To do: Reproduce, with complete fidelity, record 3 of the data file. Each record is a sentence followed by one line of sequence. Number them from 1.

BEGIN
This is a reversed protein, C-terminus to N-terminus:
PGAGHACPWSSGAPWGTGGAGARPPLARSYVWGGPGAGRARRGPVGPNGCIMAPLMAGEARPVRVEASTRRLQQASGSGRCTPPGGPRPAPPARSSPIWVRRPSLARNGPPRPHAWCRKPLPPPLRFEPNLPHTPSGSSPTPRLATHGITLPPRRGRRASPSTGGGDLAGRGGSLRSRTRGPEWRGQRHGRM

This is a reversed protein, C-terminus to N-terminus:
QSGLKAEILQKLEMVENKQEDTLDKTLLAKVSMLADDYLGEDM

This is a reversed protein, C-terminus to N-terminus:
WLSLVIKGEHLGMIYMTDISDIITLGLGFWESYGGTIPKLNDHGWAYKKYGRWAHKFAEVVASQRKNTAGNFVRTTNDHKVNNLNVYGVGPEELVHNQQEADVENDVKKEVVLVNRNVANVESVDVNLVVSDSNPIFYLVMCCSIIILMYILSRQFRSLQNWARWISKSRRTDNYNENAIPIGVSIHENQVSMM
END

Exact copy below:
This is a reversed protein, C-terminus to N-terminus:
WLSLVIKGEHLGMIYMTDISDIITLGLGFWESYGGTIPKLNDHGWAYKKYGRWAHKFAEVVASQRKNTAGNFVRTTNDHKVNNLNVYGVGPEELVHNQQEADVENDVKKEVVLVNRNVANVESVDVNLVVSDSNPIFYLVMCCSIIILMYILSRQFRSLQNWARWISKSRRTDNYNENAIPIGVSIHENQVSMM